The mythic figure here is what some call the Trickster, the clown, the anti-hero and, in Biblical literature, "the sinner" who is again and again shown to be the hero, especially by Jesus. "Her many sins must have been forgiven her or she would not have shown such great love," says Jesus of "the woman who was a sinner" (Lk 7:47). The law-abiding Pharisee is deemed ridiculous while the grasping tax collector, with no spiritual resume whatsoever (but who is nevertheless honest about himself), goes home "justified" (Lk 18:9-14).

This myth made less and less sense to later Western Christian history which came to think that religion largely existed to teach and maintain social and imperial order. God did not become incarnate to be a divine policeman or a courtroom judge, but instead a "bridegroom" who invites us to his wedding party (Mk 2:19-20). The Western mind eventually had little respect for the ubiquitous disorder in the universe--so different than the Pueblo Indian clown who breaks the perfect symmetry and seriousness of the sacred dance, or the intentional imperfection sewn into the Navajo rug. After forty-some years as a priest, I believe that many if not most people are attracted to religion because they want order in their own lives and in the world. This is not bad; it is a first-half-of-life need and task, and it is nothing but the early warm-up act for the Gospel (Gal 3:24). Today even science demonstrates rather convincingly that asymmetry is what breaks the dead patterns and moves all elements, species, and ages forward. It is called "chaos theory."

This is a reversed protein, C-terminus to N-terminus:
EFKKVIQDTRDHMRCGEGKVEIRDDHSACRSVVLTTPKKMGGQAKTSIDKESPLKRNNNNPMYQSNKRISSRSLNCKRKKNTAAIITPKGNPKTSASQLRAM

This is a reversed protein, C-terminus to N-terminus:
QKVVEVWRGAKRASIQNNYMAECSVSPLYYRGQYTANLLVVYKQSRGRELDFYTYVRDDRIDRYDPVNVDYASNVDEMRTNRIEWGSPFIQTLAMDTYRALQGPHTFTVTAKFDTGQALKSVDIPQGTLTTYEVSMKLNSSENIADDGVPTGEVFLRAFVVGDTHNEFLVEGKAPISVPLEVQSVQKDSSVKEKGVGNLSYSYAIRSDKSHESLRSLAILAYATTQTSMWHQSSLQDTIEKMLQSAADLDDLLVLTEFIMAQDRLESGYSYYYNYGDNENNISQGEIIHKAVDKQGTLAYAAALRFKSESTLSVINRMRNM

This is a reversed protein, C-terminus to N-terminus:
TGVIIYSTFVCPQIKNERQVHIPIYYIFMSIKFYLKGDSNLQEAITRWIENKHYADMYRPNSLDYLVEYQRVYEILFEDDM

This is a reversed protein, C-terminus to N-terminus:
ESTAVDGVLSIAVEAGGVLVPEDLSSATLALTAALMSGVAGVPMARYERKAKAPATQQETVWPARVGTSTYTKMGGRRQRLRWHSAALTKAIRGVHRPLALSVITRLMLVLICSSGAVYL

This is how the transgression myth was revealed through the Gospel. Jesus, who is judged to be a sinner/offender/failure/transgressor by both high priest and Roman Empire -- and truly is by their "objective" criteria -- is, in fact, the one who "redeems the world"! Paul repeats this message and calls it the "mystery of the crucified," which forever discounts both "the Law" (his Jewish religion) and "reason" (Greek philosophy) as ways to achieve order in this world.

The Gospel and the cross say that the only honest and healing order is the acceptance of disorder. This is God's surprising and scandalous plan. It is much of the import of Paul's letters to the Romans and the Galatians and, as some scholars now recognize, Paul presaged the "good cynicism" of postmodernism by two thousand years: All the big story lines ("metanarratives") are wrong, and the one that is right is the one you do not want to hear! Both Jesus and Paul believed that necessary and predictable transgression--and the need for mercy that follows--is the pattern of transformation. This is the way God "justifies," or executes divine justice. This is how God re-aligns reality inside the only Absolute there is: the eternal love of God. Pope Francis is the first Pope I am aware of who has had the insight and courage to say that Divine Love is the only absolute, and not law, or the church, or morality. Law and reason can never achieve their own goals perfectly, but love and mercy can and do. "Where are your philosophers now? Where are the scribes?" (1 Cor 1:20), Paul shouts. Love alone is the "fulfillment" of the Law (Rom 13:8-10, Gal 5:14).

I will choose such a bridegroom and his wedding banquet any day. We have had too many centuries of ecclesiastical policemen and church courtrooms which have futilely tried to suppress all transgressions, instead of using them as the very springboard which tosses us into the breast of God.